Much has been written recently about the decline of French gastronomy both in France and abroad. As an unabashed Francophile, I've read with dismay about the challenges faced by many chefs and restaurant owners and while I don't deny that there is indeed a malaise of sorts in the French gastronomical community, I for one refuse to believe that traditions which have been refined and nurtured for centuries can simply be allowed to wither away and die. Luckily, I'm not alone to hold this belief. I had the immense privilege of dining with chef Raymond Blanc at an intimate dinner he co-hosted with historic French cognac brand Martell earlier this week. The dinner, which took place in the windows of Harrods, was designed to showcase (both figuratively and literally) various facets of French gastronomy and craftsmanship.
The first thing you note when you meet chef Blanc is that he wears his Gallic pride on his sleeve (or in this case, on a custom made bow tie in the colors of the French tricolore which he was sporting for the occasion). To hear him speak passionately about food and its role in society is to understand exactly why French gastronomy has dominated the world for centuries. In his view, “gastronomy is not just about cooking, it is craftsmanship, turning raw materials into something extraordinary.” To a chef like Raymond Blanc, one senses that raw ingredients such as the organic vegetables he grows in his personal gardens are no less precious than the stones sourced by Cartier from which they craft their exquisite baubles. Food and its provenance therefore became one of the themes for the evening as we were treated to a four-course menu that included a succulent truffled risotto made with black and white truffle and a tasting of l'Or de Jean Martell, an exquisite cognac described by Martell's cellar master Benoit Fil as "the highest expression of Martell cognac". Heavenly.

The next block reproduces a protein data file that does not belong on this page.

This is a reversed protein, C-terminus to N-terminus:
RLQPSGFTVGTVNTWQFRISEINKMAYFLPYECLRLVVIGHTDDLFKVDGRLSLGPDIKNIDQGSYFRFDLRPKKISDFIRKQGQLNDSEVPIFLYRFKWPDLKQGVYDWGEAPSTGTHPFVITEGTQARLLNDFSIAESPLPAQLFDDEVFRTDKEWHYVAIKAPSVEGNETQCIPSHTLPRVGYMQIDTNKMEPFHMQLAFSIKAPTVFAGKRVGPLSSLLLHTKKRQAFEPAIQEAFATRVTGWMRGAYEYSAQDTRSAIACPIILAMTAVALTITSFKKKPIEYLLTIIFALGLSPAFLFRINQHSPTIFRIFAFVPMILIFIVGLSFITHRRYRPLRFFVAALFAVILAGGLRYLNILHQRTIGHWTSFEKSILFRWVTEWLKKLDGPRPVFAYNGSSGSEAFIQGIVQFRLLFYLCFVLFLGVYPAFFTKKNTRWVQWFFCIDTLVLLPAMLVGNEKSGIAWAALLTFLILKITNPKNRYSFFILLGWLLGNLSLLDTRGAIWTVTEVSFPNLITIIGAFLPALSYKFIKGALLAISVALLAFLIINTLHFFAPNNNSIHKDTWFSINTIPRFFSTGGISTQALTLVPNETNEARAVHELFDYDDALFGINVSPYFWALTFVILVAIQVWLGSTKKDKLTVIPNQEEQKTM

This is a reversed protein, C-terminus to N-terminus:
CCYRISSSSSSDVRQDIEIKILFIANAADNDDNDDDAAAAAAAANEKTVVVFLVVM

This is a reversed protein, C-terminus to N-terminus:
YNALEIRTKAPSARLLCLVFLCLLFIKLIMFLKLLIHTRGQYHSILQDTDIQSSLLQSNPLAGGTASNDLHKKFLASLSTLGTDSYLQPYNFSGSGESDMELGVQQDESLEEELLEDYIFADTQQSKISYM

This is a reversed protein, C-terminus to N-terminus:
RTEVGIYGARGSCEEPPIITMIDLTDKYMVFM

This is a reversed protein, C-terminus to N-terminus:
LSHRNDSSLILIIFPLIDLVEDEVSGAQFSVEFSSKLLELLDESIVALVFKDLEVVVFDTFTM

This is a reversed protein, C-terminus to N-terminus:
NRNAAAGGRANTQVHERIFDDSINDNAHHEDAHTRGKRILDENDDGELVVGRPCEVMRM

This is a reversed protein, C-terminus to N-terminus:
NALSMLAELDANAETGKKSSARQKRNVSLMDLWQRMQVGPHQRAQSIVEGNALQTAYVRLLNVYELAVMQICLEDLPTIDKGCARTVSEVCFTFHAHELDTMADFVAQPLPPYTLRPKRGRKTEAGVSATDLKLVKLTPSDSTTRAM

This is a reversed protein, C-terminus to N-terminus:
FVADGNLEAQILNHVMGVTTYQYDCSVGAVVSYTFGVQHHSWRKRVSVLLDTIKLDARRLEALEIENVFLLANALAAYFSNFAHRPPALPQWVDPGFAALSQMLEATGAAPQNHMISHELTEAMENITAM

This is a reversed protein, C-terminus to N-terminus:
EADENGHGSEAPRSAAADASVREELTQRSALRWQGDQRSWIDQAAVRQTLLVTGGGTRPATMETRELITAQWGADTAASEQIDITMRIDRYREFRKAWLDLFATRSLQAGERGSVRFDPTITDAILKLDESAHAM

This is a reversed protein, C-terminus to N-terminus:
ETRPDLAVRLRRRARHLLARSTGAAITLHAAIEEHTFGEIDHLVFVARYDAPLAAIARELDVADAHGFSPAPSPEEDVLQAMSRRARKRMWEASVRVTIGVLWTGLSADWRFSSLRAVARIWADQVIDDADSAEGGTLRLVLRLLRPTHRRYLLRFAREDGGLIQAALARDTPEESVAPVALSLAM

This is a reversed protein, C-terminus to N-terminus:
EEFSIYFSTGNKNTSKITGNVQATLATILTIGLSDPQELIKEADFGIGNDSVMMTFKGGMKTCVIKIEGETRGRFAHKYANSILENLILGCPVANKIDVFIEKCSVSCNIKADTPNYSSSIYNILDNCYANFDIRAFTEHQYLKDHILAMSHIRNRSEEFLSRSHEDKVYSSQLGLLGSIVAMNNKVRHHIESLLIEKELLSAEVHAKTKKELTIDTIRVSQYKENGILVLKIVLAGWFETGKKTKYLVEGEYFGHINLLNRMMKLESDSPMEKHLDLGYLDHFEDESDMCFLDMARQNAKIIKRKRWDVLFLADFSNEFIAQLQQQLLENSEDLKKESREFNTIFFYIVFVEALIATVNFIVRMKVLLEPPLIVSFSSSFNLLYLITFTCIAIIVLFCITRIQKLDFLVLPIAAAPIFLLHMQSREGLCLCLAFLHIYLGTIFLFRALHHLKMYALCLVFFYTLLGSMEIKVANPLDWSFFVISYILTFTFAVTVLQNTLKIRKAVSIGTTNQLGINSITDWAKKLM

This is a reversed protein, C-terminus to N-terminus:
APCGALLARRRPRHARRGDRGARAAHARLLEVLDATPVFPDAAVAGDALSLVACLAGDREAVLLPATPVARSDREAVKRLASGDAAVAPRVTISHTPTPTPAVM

Beyond the obvious pleasure of sampling fine food and fine cognac, there was something truly uplifting about this dinner thanks in part to the lively and surprisingly candid conversation that ensued roughly between the truffled risotto and the artisan cheeses. French gastronomy is not the only sector within the luxury industry currently under pressure. The luxury industry as a whole has evolved considerably in the past decade and the aggressive expansion of certain sectors (including the advent of celebrity chefs) raises many questions most notably of authenticity. More importantly, it raises the question of just how much any industry can grow without ultimately losing its soul along the way. For those of you who read The Luxe Chronicles regularly, you'll understand that these are all themes that are near and dear to my heart but which are rarely (if ever) discussed publicly by the industry. An opportunity to discuss these issues with passionate connoisseurs over a fine meal was therefore almost too good to be true. Simply put, the discussion was as delicious to my ears as the truffled risotto and fine cognac were to my taste buds.
The only way to face any challenge is to tackle it head on with clear-eyed determination and a willingness to address the issues honestly. Of course, it helps enormously to have passionate advocates to lead the way forward. My sense is that as long as there are ambassadors for French gastronomical and winemaking traditions such as chef Blanc and Cognacs Martell, France's expertise and traditions remain in very good hands.
The proceeds of Atelier Martell's "Live Dining Experience with Raymond Blanc at Harrods" will benefit Action Against Hunger. If you have a moment, I highly recommend you swing by Harrods to examine for yourself the exquisite trunk commissioned by Martell from French trunk maker Pinel & Pinel and which houses some of the brand's most exclusive vintage cognacs.
The Luxe Chronicles